Today's Fair Shots - August 15, 2017

1-House Dramatically Rejects Payroll Dues Deduction Amendment

2-Bill to Artificially Cap Spending by Local Governments Pronounced Dead

3-Texas Building & Construction Trades Council Elects Officers

4-Following Events in Charlottesville, Texas A&M Cancels White Supremacist Rally Over Safety Concerns

1) In an important victory for teachers, correctional officers, child abuse investigators, police, fire fighters and other public employees, the Texas House voted today to reject a last ditch effort to shoehorn the issue of banning voluntary payroll dues deduction into a blue-ribbon study of school finance.

  The 49-78 vote on an amendment to SB 16 by Rep. Bill Zedler, R-Arlington, was the first time the issue of payroll dues deduction has hit the House floor. The result: strong bipartisan opposition and a message that there is no problem with allowing public employees the freedom to spend their paychecks as they see fit.

  The context of the vote is interesting. SB 7, the bill that would strip public employees of the freedom to authorize payroll dues deduction, has been championed by Gov. Greg Abbott, who included the measure in his list of priorities during his State of the State speech, and Lt. Gov. Dan Patrick, who made the bill a top priority of the Senate. 

  The bill rocketed out of the Senate in early March and again early in the special session. SB 7 has languished in the House, however, because of bipartisan opposition in evidence in today's vote. That led supporters to look for opportunities to insert the bill into other pieces of legislation. So far, that tactic has not worked. Zedler, who has carried worker-opposed legislation in the past, sought to revive the matter again in the context of the future of our public schools.

  The House wasn't buying. It was easy to see that school finance is too important to become bogged down on an issue that demonstrably has nothing to do with taxpayer dollars. As we have said again and again, and as has been acknowledged even by authors of the bill, payroll dues deduction does not cost taxpayers money. 

  There is no constituency for SB 7 other than those who have a problem when members of labor organizations, union or non-union, speak up together. As we saw today, a bipartisan group of lawmakers knows that SB 7 crosses a line of basic fairness and does not define any problem that is worthy of legislation.

  Despite today's result, this is not the time to celebrate. The special session has up to two more full days, and the United Labor Legislative Committee will remain vigilant in protecting the freedom of public employees to speak up together. 

2) Among other bills that the United Labor Legislative Committee has opposed, SB 18 by Sen. Craig Estes, R-Wichita Falls, was pronounced dead today.

  Estes half-jokingly declared he was postponing the bill that would have placed artificial spending caps on local government to 2019. ULLCO strongly opposed SB 18, one of several bills in the special session aimed at taking power from local governments.

  Although Gov. Greg Abbott saw fit to place this matter on the agenda, it could not even clear the low bar of a Texas Senate that otherwise rammed 18 of 19 other Abbott items through its process in little more than a week.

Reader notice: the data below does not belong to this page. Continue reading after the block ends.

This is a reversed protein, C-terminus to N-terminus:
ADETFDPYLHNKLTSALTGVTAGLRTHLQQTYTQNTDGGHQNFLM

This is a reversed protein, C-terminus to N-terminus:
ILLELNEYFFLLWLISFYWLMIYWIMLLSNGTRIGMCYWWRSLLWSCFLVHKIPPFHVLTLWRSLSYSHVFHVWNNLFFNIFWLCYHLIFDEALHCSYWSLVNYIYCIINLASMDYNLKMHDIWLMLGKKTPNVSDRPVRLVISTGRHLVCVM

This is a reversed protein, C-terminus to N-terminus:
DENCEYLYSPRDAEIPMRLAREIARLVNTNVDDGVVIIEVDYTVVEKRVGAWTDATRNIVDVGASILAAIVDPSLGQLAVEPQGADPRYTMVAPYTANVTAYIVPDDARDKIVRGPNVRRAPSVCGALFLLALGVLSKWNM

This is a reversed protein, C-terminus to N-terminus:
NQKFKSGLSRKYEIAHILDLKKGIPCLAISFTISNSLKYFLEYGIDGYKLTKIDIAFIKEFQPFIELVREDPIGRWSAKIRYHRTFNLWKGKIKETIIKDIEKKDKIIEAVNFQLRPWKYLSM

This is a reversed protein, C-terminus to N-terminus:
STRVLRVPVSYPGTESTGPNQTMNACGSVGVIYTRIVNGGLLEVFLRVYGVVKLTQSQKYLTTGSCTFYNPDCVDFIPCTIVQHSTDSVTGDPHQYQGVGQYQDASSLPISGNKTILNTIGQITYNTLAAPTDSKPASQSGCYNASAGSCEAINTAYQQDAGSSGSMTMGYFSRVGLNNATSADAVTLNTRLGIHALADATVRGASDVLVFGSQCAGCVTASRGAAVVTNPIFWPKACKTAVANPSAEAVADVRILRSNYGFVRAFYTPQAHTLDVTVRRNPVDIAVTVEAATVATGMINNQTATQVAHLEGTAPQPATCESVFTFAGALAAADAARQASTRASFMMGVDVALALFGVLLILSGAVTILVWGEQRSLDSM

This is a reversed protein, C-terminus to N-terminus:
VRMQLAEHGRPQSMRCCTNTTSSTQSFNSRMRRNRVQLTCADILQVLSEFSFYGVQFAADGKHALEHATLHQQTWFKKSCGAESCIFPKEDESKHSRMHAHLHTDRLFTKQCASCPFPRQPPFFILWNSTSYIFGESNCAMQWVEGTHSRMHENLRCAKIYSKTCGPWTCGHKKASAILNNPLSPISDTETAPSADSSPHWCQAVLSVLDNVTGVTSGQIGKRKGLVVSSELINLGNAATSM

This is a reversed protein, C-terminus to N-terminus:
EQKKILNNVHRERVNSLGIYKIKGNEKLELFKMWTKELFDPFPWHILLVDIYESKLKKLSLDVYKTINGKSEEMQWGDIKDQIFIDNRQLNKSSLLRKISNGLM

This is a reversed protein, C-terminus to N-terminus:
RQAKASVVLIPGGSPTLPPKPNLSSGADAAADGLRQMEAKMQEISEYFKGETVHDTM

3) Congratulations from the officers and staff of the Texas AFL-CIO to the outstanding labor activists who were elected to offices at last week's Texas Building & Construction Trades Council convention, held in Austin.

   The state labor federation enjoys a superb working relationship with the Council, and we get the bonus of interacting with Brother Leonard Aguilar on a daily basis in our headquarters building. The Council does right by construction workers across the state.

   Via Brother Aguilar, the officers include:

President:  Clarence Baker w/ IUEC 21

Executive Director & Secretary Treasurer: Leonard Aguilar, UAPP 142

Executive Vice President: John Easton Jr., IBEW 716

Dist. 1: T.J. Dodd, UAPP286

Dist. 2: Craig Berendzen, UAPP 100

Dist. 3: Open

Dist. 4: Ronnie Smitherman, IWLU 263

Dist. 5: Edward Vargocko, IWLU 84

Dist. 6: Jimmy Burk, IBEW 479

Dist. 7:  Mark Potter, UAPP 142

Dist. 8: Jeff LaBroski, UAPP 68

Dist. 9: Open

Tx Elevator Constructor Unions: David Lopez Jr., IUEC 21

4) In the wake of the events in Charlottesville, Texas A&M announced today a white supremacist rally planned for 9/11 has been canceled.

  The announcement came after a bipartisan series of heartfelt speeches in the Texas House and Senate and vows by lawmakers to be part of a counter-protest. The Texas Tribune reports the announcement by Texas A&M is far from the end of the story, with a lawsuit likely:

  Saying they're concerned about student safety, Texas A&M University leaders announced Monday that they have canceled a planned white nationalist rally on campus.

  The school said in a statement that it made the decision after consulting law enforcement and "considerable study." The event won't happen because of "concerns about the safety of its students, faculty, staff and the public," the school said.

  The move is sure to prompt questions about its legality, however, because A&M is a public university that can't block an event because of the views of its organizer.

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